I think these opposing forces is quite interesting. Most of us don’t want to feel like we are chasing a stock for multiple reasons such as; a) Thinking that because a stock has run the buying opportunity must be gone, b) Afraid to be called a newbie “bagholder” and/or having experienced a lot of short lived “pumps”, and c) Remembering the ancient mantra of “buy low, sell high” etc.
The “I don’t want to chase” group of investors is probably mostly made up of a higher degree of veteran investors who got the scares to prove it. These will probably be the first to take profits and the least likely to buy after a run up, on average.
Opposite of the “I don’t want to chase” group is the group that is infused with FOMO. This group might get larger and more determined the higher the stock price runs. If the former group is stronger then the rally should be short-lived. If the more generalist FOMO group is stronger then the stock will probably keep on running.
Combining These Factors
So given the different forces mentioned in this article, what might one expect to see during different scenarios(ALL ELSE EQUAL)?
When “savvy veterans” are in control:
- Shorter lived rallies?
- Lots of small starts and stops / “Sell the news” / Constant dip buying
- Companies with tight share structures (relatively high price per share) outperforming?
When “newbies” with FOMO are in control:
- Longer lived (possibly exponential) rallies followed by severe corrections?
- Not many small starts and stops / Sporadic dip buying / flush outs
- Companies with loose share structures (relatively low price per share) outperforming?
- Should companies with a tighter share structure do better during bear markets due to there being a higher proportion of “savvy” investors?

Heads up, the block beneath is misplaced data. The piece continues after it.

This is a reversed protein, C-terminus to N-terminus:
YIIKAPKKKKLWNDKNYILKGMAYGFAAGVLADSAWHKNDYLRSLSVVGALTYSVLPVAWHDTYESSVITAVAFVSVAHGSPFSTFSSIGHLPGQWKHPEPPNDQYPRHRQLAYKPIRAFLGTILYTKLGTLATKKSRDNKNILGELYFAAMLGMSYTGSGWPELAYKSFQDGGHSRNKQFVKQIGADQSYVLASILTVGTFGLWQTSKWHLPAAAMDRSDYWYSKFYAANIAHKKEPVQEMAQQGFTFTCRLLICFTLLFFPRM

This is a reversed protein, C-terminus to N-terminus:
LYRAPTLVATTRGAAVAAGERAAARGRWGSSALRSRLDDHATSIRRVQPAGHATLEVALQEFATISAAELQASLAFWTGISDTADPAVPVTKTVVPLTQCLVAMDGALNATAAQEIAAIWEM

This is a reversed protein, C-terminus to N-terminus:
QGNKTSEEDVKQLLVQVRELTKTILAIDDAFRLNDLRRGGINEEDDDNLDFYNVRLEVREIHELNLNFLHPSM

- Should companies with low share prices underperform when the proportion of generalists is low?
- Should a steady walk up of price be the best sign that “smart money” is in control of the buying?
- “Savvy” investors buying calmly
- More dip buying and less chasing
- Less volatile since there is less FOMO and flush outs of impulsive “weak hands”
- Stock keeps trending up even though the higher price should/could increasingly scare off the group of people who can’t help to let share price dictate their views of a company being cheap or expensive
- Should stocks with a low share price have more violent rallies off a bear bottom because they were overly punished (undervalued?) during the bear market and the newbie/FOMO group will be the ones buying?
- Should stocks with a high share price have the shortest rallies off a bear bottom because they saw a higher proportion of buying from the “savvy” veterans during the bear market and will be quicker to take profits?
The best gauge of what forces might currently be in control could be to watch what stocks do after a split or a reverse split. If the stock starts to under perform after a split it might mean that the selling from the group of people who suddenly find the share structure less appealing while there is not enough buying pressure from the group that equates a low share price with a stock being cheap. In other words it might signal that the generalists are not yet a force to be reckoned with and vice versa. Under performance after a reverse split might mean the opposite.
stock split/reverse split
Majority considers Novo to be very expensive